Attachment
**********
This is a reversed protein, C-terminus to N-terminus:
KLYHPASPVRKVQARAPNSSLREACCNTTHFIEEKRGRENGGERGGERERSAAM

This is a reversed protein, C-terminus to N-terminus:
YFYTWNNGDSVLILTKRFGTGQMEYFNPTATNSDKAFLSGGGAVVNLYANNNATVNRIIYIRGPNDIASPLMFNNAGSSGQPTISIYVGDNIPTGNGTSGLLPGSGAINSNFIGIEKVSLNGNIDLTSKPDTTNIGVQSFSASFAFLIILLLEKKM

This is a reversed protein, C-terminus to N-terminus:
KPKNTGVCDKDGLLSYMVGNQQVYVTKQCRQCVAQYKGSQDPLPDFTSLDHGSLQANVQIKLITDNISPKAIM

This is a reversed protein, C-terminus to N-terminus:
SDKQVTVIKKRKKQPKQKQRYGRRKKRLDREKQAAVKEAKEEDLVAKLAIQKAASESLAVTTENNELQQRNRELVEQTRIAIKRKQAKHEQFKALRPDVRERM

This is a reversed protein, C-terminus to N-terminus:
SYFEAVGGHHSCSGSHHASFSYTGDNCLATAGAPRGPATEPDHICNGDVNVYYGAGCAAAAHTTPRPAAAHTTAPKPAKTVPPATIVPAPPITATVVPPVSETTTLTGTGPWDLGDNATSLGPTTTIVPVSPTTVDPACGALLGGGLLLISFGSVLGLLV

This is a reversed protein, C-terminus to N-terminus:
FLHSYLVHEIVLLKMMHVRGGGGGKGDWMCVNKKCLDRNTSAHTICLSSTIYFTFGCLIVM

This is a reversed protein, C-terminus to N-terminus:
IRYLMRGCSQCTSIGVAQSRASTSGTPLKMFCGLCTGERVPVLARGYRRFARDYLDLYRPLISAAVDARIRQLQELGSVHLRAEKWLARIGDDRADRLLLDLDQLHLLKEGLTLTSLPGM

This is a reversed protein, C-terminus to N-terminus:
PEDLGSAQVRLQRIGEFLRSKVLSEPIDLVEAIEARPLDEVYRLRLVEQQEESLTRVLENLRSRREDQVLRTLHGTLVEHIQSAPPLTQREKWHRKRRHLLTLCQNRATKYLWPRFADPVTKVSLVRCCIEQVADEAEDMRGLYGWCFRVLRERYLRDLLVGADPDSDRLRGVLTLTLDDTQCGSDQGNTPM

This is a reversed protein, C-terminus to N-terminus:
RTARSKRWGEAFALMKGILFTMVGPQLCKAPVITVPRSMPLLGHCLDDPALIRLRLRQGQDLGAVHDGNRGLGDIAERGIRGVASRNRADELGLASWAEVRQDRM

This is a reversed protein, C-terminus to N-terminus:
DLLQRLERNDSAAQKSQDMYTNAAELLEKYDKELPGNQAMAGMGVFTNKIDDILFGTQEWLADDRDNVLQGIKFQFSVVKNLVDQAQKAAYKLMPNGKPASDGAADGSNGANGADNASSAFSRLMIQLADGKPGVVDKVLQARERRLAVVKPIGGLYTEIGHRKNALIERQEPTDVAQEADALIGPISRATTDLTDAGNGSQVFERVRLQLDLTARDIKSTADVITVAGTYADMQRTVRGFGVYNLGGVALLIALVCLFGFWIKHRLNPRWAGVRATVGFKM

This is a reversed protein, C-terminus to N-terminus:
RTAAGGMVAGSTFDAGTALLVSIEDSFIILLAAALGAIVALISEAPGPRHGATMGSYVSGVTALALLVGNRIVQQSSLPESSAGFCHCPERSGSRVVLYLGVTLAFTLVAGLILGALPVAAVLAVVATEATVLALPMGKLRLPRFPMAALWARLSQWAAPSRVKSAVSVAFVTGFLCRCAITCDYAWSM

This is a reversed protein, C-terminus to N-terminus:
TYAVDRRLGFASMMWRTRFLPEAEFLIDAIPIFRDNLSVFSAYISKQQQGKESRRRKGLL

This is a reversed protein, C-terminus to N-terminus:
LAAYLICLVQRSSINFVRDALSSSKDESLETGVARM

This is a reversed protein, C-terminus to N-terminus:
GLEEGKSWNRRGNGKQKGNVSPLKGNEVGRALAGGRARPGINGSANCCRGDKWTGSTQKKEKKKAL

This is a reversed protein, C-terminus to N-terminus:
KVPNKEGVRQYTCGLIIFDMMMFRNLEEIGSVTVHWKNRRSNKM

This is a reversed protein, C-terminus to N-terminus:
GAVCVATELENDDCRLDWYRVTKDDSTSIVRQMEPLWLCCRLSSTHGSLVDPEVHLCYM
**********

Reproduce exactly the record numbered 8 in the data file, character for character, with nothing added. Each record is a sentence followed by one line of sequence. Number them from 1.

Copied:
This is a reversed protein, C-terminus to N-terminus:
PEDLGSAQVRLQRIGEFLRSKVLSEPIDLVEAIEARPLDEVYRLRLVEQQEESLTRVLENLRSRREDQVLRTLHGTLVEHIQSAPPLTQREKWHRKRRHLLTLCQNRATKYLWPRFADPVTKVSLVRCCIEQVADEAEDMRGLYGWCFRVLRERYLRDLLVGADPDSDRLRGVLTLTLDDTQCGSDQGNTPM